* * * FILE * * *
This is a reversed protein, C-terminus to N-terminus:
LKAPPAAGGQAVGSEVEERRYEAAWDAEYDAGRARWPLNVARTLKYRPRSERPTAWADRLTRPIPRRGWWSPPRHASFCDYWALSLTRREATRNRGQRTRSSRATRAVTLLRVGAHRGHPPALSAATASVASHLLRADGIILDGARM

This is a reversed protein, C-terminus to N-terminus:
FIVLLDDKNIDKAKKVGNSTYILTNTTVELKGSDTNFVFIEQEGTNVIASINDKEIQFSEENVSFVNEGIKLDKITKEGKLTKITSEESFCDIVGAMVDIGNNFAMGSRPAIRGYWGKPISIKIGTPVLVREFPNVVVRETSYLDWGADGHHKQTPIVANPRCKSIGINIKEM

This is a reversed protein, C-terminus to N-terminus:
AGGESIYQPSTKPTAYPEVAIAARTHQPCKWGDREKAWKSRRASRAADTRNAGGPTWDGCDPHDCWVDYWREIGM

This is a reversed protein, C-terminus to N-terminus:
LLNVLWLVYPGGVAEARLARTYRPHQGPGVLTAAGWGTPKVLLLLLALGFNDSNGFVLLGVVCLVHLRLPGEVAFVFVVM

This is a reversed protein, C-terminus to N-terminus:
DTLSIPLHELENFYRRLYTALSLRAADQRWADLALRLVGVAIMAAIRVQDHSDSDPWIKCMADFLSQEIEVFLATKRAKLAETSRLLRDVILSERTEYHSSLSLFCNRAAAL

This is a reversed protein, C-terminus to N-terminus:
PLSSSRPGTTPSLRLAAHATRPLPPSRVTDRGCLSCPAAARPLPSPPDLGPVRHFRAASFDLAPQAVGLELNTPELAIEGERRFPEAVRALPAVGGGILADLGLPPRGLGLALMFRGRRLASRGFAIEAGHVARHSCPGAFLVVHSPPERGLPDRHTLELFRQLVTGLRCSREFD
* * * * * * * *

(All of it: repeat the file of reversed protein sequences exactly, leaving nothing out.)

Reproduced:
This is a reversed protein, C-terminus to N-terminus:
LKAPPAAGGQAVGSEVEERRYEAAWDAEYDAGRARWPLNVARTLKYRPRSERPTAWADRLTRPIPRRGWWSPPRHASFCDYWALSLTRREATRNRGQRTRSSRATRAVTLLRVGAHRGHPPALSAATASVASHLLRADGIILDGARM

This is a reversed protein, C-terminus to N-terminus:
FIVLLDDKNIDKAKKVGNSTYILTNTTVELKGSDTNFVFIEQEGTNVIASINDKEIQFSEENVSFVNEGIKLDKITKEGKLTKITSEESFCDIVGAMVDIGNNFAMGSRPAIRGYWGKPISIKIGTPVLVREFPNVVVRETSYLDWGADGHHKQTPIVANPRCKSIGINIKEM

This is a reversed protein, C-terminus to N-terminus:
AGGESIYQPSTKPTAYPEVAIAARTHQPCKWGDREKAWKSRRASRAADTRNAGGPTWDGCDPHDCWVDYWREIGM

This is a reversed protein, C-terminus to N-terminus:
LLNVLWLVYPGGVAEARLARTYRPHQGPGVLTAAGWGTPKVLLLLLALGFNDSNGFVLLGVVCLVHLRLPGEVAFVFVVM

This is a reversed protein, C-terminus to N-terminus:
DTLSIPLHELENFYRRLYTALSLRAADQRWADLALRLVGVAIMAAIRVQDHSDSDPWIKCMADFLSQEIEVFLATKRAKLAETSRLLRDVILSERTEYHSSLSLFCNRAAAL

This is a reversed protein, C-terminus to N-terminus:
PLSSSRPGTTPSLRLAAHATRPLPPSRVTDRGCLSCPAAARPLPSPPDLGPVRHFRAASFDLAPQAVGLELNTPELAIEGERRFPEAVRALPAVGGGILADLGLPPRGLGLALMFRGRRLASRGFAIEAGHVARHSCPGAFLVVHSPPERGLPDRHTLELFRQLVTGLRCSREFD